We got some clues about what happens in that case in recent days, with Spanish and Italian sovereign bonds slumping on increased fears about peripheral Europe while bank shares also tanked. While some of these pressures have eased on optimism about the summit, a failure is likely to see their return – in an amplified way. I don’t believe that most commentators have grasped the gravity of the situation – for example, I keep seeing tables showing the exposure of significant European banks to the PIIGS countries. But what these tables don’t show is that they also have significant exposure to other institutions which in turn have material exposure to the PIIGS. The hit to Europe’s banks from a disorderly Greek default and the domino-effect this would have across other countries’ sovereign bonds would likely exceed the most pessimistic forecasts out there. After a lengthy period in which they appeared to be de-coupling we have again seen Italy and Spain flirt with the other PIG countries. But why shouldn’t countries like the UK, with its 10% deficit and sclerotic growth also get sucked into this mess? Why not France? This problem could easily spread to many other countries. Note also that banks’ trading losses on sovereign bond holdings would soar, which would further erode already weak capital levels. I wouldn’t be surprised if by the end of 2011 politicians start calling for a temporary derogation on capital rules to stop some banks from going under…  


(Disclaimer: I’m a shareholder in Irish Life & Permanent plc) Elsewhere, shareholders at IL&P voted to reject the recapitalisation plans for the institution at its EGM today. One or two commentators who should know better described this as a “win” for IL&P shareholders, but in reality the government will simply move to the courts to get approval for the recap as it has previously done with other Irish institutions. This will no doubt be presented as some sort of “big story” by the media, but in reality it’s a mere footnote to the bigger issues such as the ones outlined above.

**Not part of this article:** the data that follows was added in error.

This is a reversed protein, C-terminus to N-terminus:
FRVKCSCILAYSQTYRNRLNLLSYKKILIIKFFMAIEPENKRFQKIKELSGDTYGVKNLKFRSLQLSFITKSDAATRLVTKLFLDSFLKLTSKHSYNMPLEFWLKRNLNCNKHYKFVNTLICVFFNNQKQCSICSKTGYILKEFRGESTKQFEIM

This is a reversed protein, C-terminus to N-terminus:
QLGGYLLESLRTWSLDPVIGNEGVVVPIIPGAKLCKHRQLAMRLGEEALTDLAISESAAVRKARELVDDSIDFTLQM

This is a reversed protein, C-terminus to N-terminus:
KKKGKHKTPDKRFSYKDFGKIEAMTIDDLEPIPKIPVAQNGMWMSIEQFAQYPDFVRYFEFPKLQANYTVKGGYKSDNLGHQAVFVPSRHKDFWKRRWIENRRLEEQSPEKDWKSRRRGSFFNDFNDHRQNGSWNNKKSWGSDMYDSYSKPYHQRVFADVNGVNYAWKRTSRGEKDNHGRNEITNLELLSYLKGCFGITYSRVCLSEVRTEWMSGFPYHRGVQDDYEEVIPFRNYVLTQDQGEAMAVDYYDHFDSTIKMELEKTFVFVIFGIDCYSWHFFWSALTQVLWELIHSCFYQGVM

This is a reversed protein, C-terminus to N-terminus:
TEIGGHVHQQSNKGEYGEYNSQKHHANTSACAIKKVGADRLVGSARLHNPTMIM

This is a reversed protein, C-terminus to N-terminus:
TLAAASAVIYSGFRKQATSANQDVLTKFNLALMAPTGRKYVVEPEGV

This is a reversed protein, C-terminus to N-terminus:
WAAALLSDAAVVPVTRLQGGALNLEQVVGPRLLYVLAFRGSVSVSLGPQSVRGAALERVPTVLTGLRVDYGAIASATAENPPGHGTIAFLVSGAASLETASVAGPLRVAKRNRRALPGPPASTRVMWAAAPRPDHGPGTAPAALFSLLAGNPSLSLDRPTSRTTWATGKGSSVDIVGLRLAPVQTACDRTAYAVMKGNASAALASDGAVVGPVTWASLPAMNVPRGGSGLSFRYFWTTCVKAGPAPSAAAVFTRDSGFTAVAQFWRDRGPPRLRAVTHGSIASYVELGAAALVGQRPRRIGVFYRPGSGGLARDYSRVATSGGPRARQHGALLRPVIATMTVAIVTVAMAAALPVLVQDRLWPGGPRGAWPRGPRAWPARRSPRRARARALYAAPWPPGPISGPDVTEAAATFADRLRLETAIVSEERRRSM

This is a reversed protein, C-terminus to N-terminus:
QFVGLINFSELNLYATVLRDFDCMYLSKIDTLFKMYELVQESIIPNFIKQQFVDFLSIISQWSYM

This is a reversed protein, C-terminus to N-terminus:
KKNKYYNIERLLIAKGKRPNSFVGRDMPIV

(Disclaimer: I’m a shareholder in Playtech plc) I was pleased to see a solid trading update and a well-received acquisition announcement from Playtech earlier today. At the time of writing the shares are up a stonking 10%, which helps bring them to within 5% of where I bought the shares initially. Regular readers will know that it’s a stock I’ve fallen out of love with,  but a few more days like today might change my mind on it!


Finally, I’m pleased to see that there’s a second Irish person blogging about equities. John McElligott’s blog can be found here:


One Response

Subscribe to comments with RSS.

  1. […] has had a positive effect on equity markets, with the makings of a relief rally firmly in train. I was pleased to see my punt on an “amend and pretend” deal giving comfort to investors,…. I am a little fearful that this gain will be eroded if the US debt talks don’t get […]

Leave a Reply

Fill in your details below or click an icon to log in: Logo

You are commenting using your account. Log Out / Change )

Twitter picture

You are commenting using your Twitter account. Log Out / Change )

Facebook photo

You are commenting using your Facebook account. Log Out / Change )

Google+ photo

You are commenting using your Google+ account. Log Out / Change )

Connecting to %s

%d bloggers like this: